“Through this campaign, we hope to (convey) that like any monument or artefact, our natural heritage holds historical significance as something that was right here from the start and something worth preserving for the future generations,” said Miss Velyn Lee, one of team members. “Natural heritage is a key component of Singapore’s unique identity, and something we should all be proud of.”

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askST: What exactly is the International Year of the Reef?

Audrey Tan Straits Times 20 Jan 18;

S'pore going all out with events for International Year of the Reef

If this year had a colour, it would be blue - blue for the oceans and the creatures that live there.

Welcome to the International Year of the Reef.

It may be only the first month of the year, but things are already in full swing, with programmes being rolled out worldwide to raise awareness about marine habitats, and the need to conserve them.

Singapore, too, has planned a series of public events for the year ahead.

But what marine habitats are there in Singapore, and are they worth visiting? The Straits Times dives into the Republic's underwater universe to find out.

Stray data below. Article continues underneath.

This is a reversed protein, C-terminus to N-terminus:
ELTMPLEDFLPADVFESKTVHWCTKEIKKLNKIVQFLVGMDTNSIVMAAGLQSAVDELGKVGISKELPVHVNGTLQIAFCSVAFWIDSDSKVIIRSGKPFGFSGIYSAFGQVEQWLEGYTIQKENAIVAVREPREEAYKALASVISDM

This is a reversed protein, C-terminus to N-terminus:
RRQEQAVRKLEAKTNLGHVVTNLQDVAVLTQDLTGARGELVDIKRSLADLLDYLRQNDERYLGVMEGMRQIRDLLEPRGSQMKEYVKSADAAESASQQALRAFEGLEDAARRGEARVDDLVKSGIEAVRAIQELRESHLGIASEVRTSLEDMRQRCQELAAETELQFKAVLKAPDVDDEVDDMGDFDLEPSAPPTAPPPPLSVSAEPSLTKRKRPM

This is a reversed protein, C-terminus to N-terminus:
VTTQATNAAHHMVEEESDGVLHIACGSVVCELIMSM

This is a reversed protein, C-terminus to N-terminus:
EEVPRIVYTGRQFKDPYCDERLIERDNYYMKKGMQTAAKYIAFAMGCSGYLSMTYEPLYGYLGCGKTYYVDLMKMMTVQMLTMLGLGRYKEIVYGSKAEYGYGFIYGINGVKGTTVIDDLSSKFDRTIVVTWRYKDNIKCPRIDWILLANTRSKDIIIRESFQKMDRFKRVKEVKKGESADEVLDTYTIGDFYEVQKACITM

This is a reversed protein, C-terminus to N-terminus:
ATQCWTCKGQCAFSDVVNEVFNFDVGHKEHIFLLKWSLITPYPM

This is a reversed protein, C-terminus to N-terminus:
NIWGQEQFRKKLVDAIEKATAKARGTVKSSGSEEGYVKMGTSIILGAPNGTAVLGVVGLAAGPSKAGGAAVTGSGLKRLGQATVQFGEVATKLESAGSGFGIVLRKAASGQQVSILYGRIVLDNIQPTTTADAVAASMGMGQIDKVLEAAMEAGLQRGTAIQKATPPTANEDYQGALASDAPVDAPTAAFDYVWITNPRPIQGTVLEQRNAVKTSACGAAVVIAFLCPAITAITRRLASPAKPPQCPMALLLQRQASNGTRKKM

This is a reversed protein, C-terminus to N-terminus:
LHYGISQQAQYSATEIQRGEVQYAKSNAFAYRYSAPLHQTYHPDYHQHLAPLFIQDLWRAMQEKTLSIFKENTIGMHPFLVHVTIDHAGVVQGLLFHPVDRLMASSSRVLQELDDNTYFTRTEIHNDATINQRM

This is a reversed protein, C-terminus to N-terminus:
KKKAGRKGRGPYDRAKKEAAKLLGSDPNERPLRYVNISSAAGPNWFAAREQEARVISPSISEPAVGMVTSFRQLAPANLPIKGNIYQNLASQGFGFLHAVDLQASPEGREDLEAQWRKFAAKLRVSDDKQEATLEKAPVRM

Q What exactly is the International Year of the Reef (IYOR)?

A It is a global campaign that aims to get people thinking about the world's marine habitats.

For the land-bound, underwater habitats, such as coral reefs or seagrass meadows, are often "out of sight, out of mind". As a result, they remain a mystery to many people.

The IYOR hopes to change that.

Governments and conservation groups have joined forces to organise events and programmes that raise awareness of these habitats, and why they need to be conserved.

They include exhibitions, guided walks and workshops.

This year marks the third edition of the global event. The first two were celebrated in 1997 and 2008.

The IYOR is an initiative of the International Coral Reef Initiative - an informal partnership founded in 1994 between nations and marine conservation organisations.

Q What activities have been planned to celebrate the event in Singapore?

A The National Parks Board (NParks) and marine conservation groups have lined up activities that anyone - including those who would rather stay dry - can take part in.

Exhibitions on Singapore's marine biodiversity are being planned for March and April at The Seletar Mall and the Asia Dive Expo at Suntec City respectively. There will also be workshops and talks on seagrass meadows, marine trash and turtle ecology.

People can sign up for patrols to look for turtles or horseshoe crabs on Singapore's beaches, or take part in inter-tidal and coral reef surveys with scientists.